reached the Ayrshire coast, and her home town. It sounded like a train


rushing towards us all the time. It was one of the scariest moments of


my life. You could feel parts of the house shaking, the wind was so,


so strong. The 90 mile-an-hour winds moved into Glasgow, buildings


were ripped apart, and 20 people lost their lives. I had never


experienced a storm like that, I didn't realise that the weather


could be as severe as that, and cause so much damage, and also kill


people. But strong gales are the least of our worries. Just last


week a tornado swept through this village. She did say tornado.


Emergency services were stretched as the tornado ripped through parts


of south Birmingham. The UK experiences more tornados than any


other country in Europe. All these Ricks started hitting the door, I


ran out screaming. Their exact cause remain as mystery, but when


severe storms hit the UK, winds can converge beneath the clouds


creating a lethal spiral. It was like The Wizard Of Oz. Dorothy is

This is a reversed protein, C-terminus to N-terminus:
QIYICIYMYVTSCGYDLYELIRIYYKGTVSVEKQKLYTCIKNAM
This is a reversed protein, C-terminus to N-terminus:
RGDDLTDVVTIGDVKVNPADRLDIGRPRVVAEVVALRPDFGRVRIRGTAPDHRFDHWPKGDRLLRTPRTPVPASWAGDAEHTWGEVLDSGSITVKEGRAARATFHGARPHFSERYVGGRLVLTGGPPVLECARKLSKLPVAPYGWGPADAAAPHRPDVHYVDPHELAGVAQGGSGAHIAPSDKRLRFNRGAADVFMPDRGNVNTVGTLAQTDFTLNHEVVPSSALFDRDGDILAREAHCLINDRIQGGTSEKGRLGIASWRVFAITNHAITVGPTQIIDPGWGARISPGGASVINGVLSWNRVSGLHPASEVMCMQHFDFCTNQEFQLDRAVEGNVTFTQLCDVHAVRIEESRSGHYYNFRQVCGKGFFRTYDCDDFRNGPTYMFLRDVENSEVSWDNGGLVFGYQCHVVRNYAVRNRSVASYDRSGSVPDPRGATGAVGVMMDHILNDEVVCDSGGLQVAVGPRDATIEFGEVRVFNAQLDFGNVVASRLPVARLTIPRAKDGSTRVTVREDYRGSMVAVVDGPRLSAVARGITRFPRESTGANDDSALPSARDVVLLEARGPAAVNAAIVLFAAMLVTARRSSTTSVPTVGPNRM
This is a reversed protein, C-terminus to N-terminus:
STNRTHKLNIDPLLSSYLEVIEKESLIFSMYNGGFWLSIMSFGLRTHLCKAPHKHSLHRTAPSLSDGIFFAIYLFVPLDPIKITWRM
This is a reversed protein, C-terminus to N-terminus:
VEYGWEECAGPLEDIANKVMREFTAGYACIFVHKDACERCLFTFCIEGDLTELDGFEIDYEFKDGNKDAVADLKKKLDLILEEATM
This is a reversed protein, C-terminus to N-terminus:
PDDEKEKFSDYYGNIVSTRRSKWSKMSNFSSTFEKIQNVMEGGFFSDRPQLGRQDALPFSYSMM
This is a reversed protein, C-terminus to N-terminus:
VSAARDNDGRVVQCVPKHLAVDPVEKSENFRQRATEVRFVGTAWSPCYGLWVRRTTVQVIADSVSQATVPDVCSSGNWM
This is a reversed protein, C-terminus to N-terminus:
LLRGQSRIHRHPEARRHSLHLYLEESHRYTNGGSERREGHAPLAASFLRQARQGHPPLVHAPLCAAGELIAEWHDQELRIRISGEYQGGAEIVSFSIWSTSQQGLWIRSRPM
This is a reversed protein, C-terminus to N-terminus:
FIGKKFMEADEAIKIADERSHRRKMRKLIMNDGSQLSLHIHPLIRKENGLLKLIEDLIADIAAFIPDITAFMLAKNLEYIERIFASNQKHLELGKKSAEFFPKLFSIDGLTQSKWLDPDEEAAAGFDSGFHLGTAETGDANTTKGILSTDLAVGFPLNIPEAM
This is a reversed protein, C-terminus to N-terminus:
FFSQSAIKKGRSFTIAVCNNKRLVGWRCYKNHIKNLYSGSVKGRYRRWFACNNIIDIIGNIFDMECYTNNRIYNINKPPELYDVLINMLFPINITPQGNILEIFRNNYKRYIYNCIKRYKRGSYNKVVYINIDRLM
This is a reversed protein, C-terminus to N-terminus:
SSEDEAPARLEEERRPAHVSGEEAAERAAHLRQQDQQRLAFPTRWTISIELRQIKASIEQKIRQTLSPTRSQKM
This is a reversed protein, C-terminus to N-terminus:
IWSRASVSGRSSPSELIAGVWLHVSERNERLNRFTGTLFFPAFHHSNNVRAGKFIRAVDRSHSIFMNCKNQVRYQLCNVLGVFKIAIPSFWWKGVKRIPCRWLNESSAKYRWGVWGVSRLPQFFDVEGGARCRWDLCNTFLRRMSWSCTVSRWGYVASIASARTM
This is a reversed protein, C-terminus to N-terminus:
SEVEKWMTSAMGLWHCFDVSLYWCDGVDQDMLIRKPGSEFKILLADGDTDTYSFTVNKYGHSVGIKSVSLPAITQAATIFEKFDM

one of the few people in the UK to know what it's like to be right in


the eye of one of these unique events. Still in the firing line


tonight, the town of Bognor Regis, where yesterday evening a tornado


wrought trail of destruction and mile-and-a-half long. Before it


struck Dorothy was at home with a friend in her caravan. The next


minute something hit the caravan, and we began to rock, the rocking


got quicker and quicker, and the noise of chains being stretched,


and all of a sudden they must have snapped. I didn't realise we were


going up in the air, it seemed like hours, but it must have only been


seconds. Trees were torn up in the whirlwind, which lifted one caravan


into the air and dumped it on another. Can hear myself screaming,


sheer terror. But heavy tornados are nothing next to a gigantic


storm front in the Atlantic 24 years ago. Southern Britain is


clearing up after the worst night of storms since records began


almost 300 years ago. The infamous storm of October 1987 can't be


classed officially as ature cane, as it didn't occur in the Tropics.


The weather forecasters admit they got it wrong. Its 122 mile an hour


gusts were every bit as devastating, millions of trees were flattened.